Levodopa pharmacokinetic mechanisms and motor fluctuations in Parkinson's disease

Levodopa pharmacokinetic mechanisms and motor fluctuations in Parkinson's disease The contribution of the peripheral and central pharmacokinetic mechanisms of levodopa to the pathogenesis of the motor fluctuations that complicate its long‐term administration was studied in 28 parkinsonian patients. The rate of levodopa clearance from the general circulation, its plasma half‐life, and apparent volume of distribution were indistinguishable between patients with the on‐off or the wearing‐off phenomenon and those with a stable response to levodopa or those who had not been previously treated with levodopa. Peripheral pharmacokinetic factors are thus unlikely to account for the development of these response fluctuations. Conversely, the efficacy half‐time of levodopa differed markedly among the four response groups studied and may provide a quantitative index of central mechanisms that favor the development of the wearing‐off and on‐off phemonena. Although symptom duration was the best predictor of the severity of untreated parkinsonism, levodopa dose correlated best with response half‐time. The wearing‐off phenomenon may primarily reflect the loss of buffering capacity caused by degeneration of the dopamine neurons, while the development of the on‐off phenomenon appears to require additional postsynaptic changes, possibly at the receptor level. http://www.deepdyve.com/assets/images/DeepDyve-Logo-lg.png Annals of Neurology Wiley

Levodopa pharmacokinetic mechanisms and motor fluctuations in Parkinson's disease

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Publisher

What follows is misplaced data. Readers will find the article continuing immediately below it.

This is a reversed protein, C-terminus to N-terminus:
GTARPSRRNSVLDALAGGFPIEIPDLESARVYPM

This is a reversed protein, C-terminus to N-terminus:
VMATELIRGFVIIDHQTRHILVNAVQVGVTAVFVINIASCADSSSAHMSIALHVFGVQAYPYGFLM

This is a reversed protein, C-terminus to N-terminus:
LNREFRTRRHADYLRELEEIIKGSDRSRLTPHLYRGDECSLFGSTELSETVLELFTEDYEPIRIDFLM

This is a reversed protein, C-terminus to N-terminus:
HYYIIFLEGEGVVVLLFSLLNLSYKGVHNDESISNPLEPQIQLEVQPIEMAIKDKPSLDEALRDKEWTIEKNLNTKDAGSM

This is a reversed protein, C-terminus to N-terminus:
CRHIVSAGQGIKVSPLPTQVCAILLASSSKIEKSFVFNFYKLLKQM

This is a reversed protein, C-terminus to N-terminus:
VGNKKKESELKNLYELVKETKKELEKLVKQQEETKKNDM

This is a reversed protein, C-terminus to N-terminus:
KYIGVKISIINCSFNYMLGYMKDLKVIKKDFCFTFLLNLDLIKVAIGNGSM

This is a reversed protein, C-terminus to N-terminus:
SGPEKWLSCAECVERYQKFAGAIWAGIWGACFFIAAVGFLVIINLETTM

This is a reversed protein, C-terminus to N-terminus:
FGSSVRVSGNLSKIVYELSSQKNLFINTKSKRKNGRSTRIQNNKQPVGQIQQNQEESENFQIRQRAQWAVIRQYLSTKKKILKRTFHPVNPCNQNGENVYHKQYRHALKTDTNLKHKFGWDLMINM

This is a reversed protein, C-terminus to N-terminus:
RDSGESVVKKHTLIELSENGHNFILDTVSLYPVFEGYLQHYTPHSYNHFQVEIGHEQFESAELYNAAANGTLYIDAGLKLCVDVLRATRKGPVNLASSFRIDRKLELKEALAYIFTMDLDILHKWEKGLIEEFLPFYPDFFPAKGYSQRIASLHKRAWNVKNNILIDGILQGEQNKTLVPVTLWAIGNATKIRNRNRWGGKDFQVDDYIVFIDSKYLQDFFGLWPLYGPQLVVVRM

Wiley
Copyright
Copyright © 1987 American Neurological Association
ISSN
0364-5134
eISSN
1531-8249
DOI
10.1002/ana.410210409
pmid
3579222
Publisher site
See Article on Publisher Site

Abstract

The contribution of the peripheral and central pharmacokinetic mechanisms of levodopa to the pathogenesis of the motor fluctuations that complicate its long‐term administration was studied in 28 parkinsonian patients. The rate of levodopa clearance from the general circulation, its plasma half‐life, and apparent volume of distribution were indistinguishable between patients with the on‐off or the wearing‐off phenomenon and those with a stable response to levodopa or those who had not been previously treated with levodopa. Peripheral pharmacokinetic factors are thus unlikely to account for the development of these response fluctuations. Conversely, the efficacy half‐time of levodopa differed markedly among the four response groups studied and may provide a quantitative index of central mechanisms that favor the development of the wearing‐off and on‐off phemonena. Although symptom duration was the best predictor of the severity of untreated parkinsonism, levodopa dose correlated best with response half‐time. The wearing‐off phenomenon may primarily reflect the loss of buffering capacity caused by degeneration of the dopamine neurons, while the development of the on‐off phenomenon appears to require additional postsynaptic changes, possibly at the receptor level.

Journal

Annals of NeurologyWiley

Published: Apr 1, 1987

References

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